Most people only speculate behind closed doors as to what their colleagues will find out at the end of the month. The question “What do you earn?” Is usually avoided. But why is money such a taboo subject in Germany?
The fact is that envy and resentment prevail in many offices, at least subliminally. For the satisfaction of the employees, what the employees earn is less important than how much MORE than others they have.
Germans are naturally envious
There is hardly a topic that people in this country are so persistently silent about as about money. For 70 percent of Germans, discussions about finances are taboo, a recent Kantar survey on behalf of Postbank shows. So why is money a taboo subject?
In other countries it is quite normal to talk about wages and salaries. Everyone seems to be hiding it here, as if it were a secret to somehow get stamped because one earns so little or so much, depending on the situation. Read more on why Germans view money as such a taboo subject.
Accordingly, the majority in public avoid talking not only about debts (60 percent), investments (59 percent) and their income (44 percent), but also about their economic successes. According to the survey, 39 percent of those questioned describe themselves as financially successful, but prefer to keep it to themselves. Only just under six percent of German citizens (5.5 percent) who say they have a good hand in financial matters make no secret of this.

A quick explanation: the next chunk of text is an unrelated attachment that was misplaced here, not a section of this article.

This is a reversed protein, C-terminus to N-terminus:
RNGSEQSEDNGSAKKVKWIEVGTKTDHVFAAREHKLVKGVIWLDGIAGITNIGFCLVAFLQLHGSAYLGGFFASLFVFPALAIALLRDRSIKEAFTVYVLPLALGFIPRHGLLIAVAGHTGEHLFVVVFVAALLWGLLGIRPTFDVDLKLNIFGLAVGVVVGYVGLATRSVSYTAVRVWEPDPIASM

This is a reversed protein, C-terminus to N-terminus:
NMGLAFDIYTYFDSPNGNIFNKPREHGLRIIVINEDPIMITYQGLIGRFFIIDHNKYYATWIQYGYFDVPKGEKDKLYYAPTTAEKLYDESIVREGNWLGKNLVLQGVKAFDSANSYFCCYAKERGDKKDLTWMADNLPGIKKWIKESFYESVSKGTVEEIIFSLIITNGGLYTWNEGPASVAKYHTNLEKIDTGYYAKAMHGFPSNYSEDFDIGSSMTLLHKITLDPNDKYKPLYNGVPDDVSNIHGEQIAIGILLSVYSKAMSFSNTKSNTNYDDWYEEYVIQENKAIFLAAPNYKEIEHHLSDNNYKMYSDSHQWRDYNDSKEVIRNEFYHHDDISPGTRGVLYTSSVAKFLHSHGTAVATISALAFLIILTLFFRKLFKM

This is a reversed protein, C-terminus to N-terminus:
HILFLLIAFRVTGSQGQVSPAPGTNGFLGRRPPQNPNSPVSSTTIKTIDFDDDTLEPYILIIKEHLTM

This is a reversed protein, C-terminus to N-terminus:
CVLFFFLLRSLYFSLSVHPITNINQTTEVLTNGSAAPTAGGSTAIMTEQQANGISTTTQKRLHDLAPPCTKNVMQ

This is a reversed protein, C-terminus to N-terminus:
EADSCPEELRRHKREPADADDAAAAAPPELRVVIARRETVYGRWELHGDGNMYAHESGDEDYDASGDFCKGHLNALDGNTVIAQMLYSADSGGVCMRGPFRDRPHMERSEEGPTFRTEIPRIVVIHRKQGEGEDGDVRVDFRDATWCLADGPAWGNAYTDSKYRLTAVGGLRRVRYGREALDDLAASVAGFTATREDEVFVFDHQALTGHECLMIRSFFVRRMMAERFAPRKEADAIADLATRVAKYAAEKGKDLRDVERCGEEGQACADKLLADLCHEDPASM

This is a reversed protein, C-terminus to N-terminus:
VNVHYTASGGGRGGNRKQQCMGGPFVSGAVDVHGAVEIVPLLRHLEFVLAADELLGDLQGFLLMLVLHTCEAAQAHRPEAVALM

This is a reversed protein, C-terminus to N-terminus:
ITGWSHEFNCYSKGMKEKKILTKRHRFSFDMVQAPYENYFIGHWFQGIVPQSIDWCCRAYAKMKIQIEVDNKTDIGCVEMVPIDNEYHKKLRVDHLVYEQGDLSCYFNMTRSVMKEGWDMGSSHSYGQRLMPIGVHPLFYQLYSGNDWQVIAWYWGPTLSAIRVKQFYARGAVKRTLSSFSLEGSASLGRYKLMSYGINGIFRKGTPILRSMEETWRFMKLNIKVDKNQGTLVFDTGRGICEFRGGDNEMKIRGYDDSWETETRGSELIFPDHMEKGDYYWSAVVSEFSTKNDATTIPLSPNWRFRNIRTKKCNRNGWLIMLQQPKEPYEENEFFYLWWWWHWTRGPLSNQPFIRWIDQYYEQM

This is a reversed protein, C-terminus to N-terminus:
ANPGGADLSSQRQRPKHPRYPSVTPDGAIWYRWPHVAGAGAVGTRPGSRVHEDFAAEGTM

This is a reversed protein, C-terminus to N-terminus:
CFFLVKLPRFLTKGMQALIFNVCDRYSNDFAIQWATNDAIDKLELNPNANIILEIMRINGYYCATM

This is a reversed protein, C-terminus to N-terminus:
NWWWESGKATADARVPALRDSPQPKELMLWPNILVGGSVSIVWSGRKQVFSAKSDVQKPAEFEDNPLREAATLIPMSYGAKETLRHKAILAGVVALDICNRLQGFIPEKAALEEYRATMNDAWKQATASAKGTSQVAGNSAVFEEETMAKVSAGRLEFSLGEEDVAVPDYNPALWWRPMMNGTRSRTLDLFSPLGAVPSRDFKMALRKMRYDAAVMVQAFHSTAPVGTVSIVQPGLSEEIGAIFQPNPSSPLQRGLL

“Germany is one of the most jealous countries,” the Postbank quotes the psychologist and book author Dr. Wolfgang Krüger in a press release on the survey. “People are afraid of the envy of others when they are financially successful.” The reason for the “culture of envy” in Germany is a claim to equality and justice, which is much less pronounced in the USA, for example.
- What do the colleagues in the room next to you actually earn?
- Has your partner put something aside for retirement?
- How much do your friends still have in their account at the end of the month?
If we are honest, then we are interested in the finances of the people around us. A lot. How else are we supposed to find out how we are doing if we don’t have a benchmark? But are we really talking about it? Do you ask your co-workers, your partner and your friends about their incomes, their expenses and their savings – and in return tell them how things are going with your finances?